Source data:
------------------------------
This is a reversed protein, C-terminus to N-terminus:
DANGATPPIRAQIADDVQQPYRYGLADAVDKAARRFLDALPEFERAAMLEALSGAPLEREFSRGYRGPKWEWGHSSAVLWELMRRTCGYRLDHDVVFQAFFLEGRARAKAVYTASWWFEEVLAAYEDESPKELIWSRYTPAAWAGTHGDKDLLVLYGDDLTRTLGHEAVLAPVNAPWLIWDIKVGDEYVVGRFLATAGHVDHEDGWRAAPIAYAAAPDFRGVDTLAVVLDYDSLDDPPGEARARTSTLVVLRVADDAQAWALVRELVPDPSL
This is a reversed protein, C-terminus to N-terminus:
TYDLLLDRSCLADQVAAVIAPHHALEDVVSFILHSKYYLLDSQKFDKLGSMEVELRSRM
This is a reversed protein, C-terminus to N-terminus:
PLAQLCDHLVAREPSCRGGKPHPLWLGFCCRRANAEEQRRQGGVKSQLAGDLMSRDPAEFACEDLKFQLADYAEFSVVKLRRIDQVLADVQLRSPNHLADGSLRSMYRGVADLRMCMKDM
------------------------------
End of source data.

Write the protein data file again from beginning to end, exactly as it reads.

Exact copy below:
This is a reversed protein, C-terminus to N-terminus:
DANGATPPIRAQIADDVQQPYRYGLADAVDKAARRFLDALPEFERAAMLEALSGAPLEREFSRGYRGPKWEWGHSSAVLWELMRRTCGYRLDHDVVFQAFFLEGRARAKAVYTASWWFEEVLAAYEDESPKELIWSRYTPAAWAGTHGDKDLLVLYGDDLTRTLGHEAVLAPVNAPWLIWDIKVGDEYVVGRFLATAGHVDHEDGWRAAPIAYAAAPDFRGVDTLAVVLDYDSLDDPPGEARARTSTLVVLRVADDAQAWALVRELVPDPSL
This is a reversed protein, C-terminus to N-terminus:
TYDLLLDRSCLADQVAAVIAPHHALEDVVSFILHSKYYLLDSQKFDKLGSMEVELRSRM
This is a reversed protein, C-terminus to N-terminus:
PLAQLCDHLVAREPSCRGGKPHPLWLGFCCRRANAEEQRRQGGVKSQLAGDLMSRDPAEFACEDLKFQLADYAEFSVVKLRRIDQVLADVQLRSPNHLADGSLRSMYRGVADLRMCMKDM